Members of an organization must understand these differences because they can shed light on how managers behave and on their approach to planning, leading, organizing, or controlling.

If subordinates realize that their manager is low on extraversion, they will not feel slighted when the manager seems to be aloof. They will realize that by nature he/she is simply not outgoing.

Managers themselves also need to be aware of their own personality traits and the traits of others, including their subordinates and fellow managers.

A manager who has a tendency to be highly critical of others might try to tone down his/her negative approach. A manager who realizes that his/her subordinate tends to be so negative because of his/her personality may realize that things are probably not as bad as the subordinate says.

Understanding and appreciating the different personality traits will enable all members within (internal) the organization to work well together as well as with people outside (external) the organization, such as customers and suppliers.

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Other Personality Traits That Affect
Managerial Behavior (1 of 6)
Internal locus of control
Belief that you are responsible for your own fate
Own actions and behaviors are major and decisive determinants of job outcomes
Essential trait for managers
The buck stops here!

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Other Personality Traits that Affect Managerial Behavior
 
Other personality traits that are particularly important for understanding managerial effectiveness:
locus of control
self-esteem
need for achievement, affiliation, and power

People differ in their views about how much control they have over what happens to them and those and around them. The locus of control trait captures these beliefs.

People with an internal locus of control believe they themselves are responsible for their own fate; they see their own actions and behaviors as being major and decisive determinants of important outcomes.

Managers need an internal locus of control because they ARE responsible for what happens in organizations. They are responsible for ensuring that organizations and their members behave in an ethical fashion.

Managers need to know and feel they can make a difference.

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Other Personality Traits That Affect
Managerial Behavior (2 of 6)
External locus of control
The tendency to locate responsibility for one’s fate in outside forces and to believe one’s own behavior has little impact on outcomes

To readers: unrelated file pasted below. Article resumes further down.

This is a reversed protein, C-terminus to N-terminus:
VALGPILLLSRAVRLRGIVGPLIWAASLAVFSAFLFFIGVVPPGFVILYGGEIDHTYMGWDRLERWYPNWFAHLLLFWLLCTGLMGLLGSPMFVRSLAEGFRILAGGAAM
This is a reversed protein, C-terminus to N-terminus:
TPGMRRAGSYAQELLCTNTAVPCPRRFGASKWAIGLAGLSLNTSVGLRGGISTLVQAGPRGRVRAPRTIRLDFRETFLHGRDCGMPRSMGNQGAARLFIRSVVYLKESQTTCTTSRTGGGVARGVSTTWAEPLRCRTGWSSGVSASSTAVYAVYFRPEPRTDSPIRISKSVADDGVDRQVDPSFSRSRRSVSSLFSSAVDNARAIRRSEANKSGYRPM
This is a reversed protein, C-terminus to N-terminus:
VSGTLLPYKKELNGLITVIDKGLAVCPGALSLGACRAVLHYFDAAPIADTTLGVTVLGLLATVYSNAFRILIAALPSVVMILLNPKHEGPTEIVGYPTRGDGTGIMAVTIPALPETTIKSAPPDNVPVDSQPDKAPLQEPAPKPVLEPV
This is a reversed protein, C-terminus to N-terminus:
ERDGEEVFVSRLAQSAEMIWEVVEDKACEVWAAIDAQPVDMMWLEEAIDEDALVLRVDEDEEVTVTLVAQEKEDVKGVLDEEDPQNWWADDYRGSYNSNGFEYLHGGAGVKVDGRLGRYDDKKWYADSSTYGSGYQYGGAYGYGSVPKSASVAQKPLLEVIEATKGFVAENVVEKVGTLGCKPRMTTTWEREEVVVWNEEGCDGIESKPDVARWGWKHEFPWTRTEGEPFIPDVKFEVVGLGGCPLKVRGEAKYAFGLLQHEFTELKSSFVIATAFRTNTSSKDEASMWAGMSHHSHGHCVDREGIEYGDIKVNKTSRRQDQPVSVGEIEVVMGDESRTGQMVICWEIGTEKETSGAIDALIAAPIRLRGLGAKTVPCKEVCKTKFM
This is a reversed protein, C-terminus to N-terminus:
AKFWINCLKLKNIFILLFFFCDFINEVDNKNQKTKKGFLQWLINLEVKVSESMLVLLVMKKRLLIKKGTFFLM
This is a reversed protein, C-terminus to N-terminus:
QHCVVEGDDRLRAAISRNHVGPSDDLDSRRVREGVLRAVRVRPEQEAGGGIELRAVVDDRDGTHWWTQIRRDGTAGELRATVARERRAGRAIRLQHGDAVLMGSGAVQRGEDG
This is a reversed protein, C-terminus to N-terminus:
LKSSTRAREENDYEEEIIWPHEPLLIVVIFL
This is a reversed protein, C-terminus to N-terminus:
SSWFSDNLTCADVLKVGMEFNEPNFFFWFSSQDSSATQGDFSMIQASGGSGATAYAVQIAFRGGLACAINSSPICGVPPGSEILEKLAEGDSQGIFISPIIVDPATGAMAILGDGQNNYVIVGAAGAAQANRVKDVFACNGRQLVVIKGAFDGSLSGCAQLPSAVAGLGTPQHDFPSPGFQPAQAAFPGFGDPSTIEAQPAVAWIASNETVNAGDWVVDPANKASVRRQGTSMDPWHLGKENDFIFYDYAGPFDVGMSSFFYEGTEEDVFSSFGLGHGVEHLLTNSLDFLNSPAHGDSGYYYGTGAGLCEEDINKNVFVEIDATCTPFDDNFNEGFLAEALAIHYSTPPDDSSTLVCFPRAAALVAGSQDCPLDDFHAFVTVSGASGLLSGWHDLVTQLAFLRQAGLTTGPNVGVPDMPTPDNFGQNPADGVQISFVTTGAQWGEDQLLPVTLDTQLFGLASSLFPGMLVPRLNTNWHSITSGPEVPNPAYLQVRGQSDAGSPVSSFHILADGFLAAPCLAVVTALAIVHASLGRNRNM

Wasn’t my fault!

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People with an external locus of control believe that outside forces are responsible for what happens to them and those around them.

They do not think that their own actions make much of a difference.

They tend not to intervene to try to change a situation or solve a problem, leaving it to someone else.

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Other Personality Traits That Affect
Managerial Behavior (3 of 6)
Self-esteem
The degree to which people feel good about themselves and their capabilities
High self-esteem causes a person to feel competent, deserving and capable.
Desirable for managers
People with low self-esteem have poor opinions of themselves and are unsure about their capabilities.

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People with high self-esteem believe they are competent and capable of handling most situations.

People with low self-esteem question their ability to succeed at different endeavors.

Research suggests that people tend to choose activities and goals consistent with their levels of self-esteem.

High self-esteem is desirable for managers because it:
facilitates their setting and keeping high standards for themselves.
pushes them ahead on difficult projects.
gives them confidence they need to make and carry out important decisions.
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Other Personality Traits That Affect
Managerial Behavior (4 of 6)
Need for achievement
The extent to which an individual has a strong desire to perform challenging tasks well and to meet personal standards for excellence
High needs are assets for first-line and middle managers.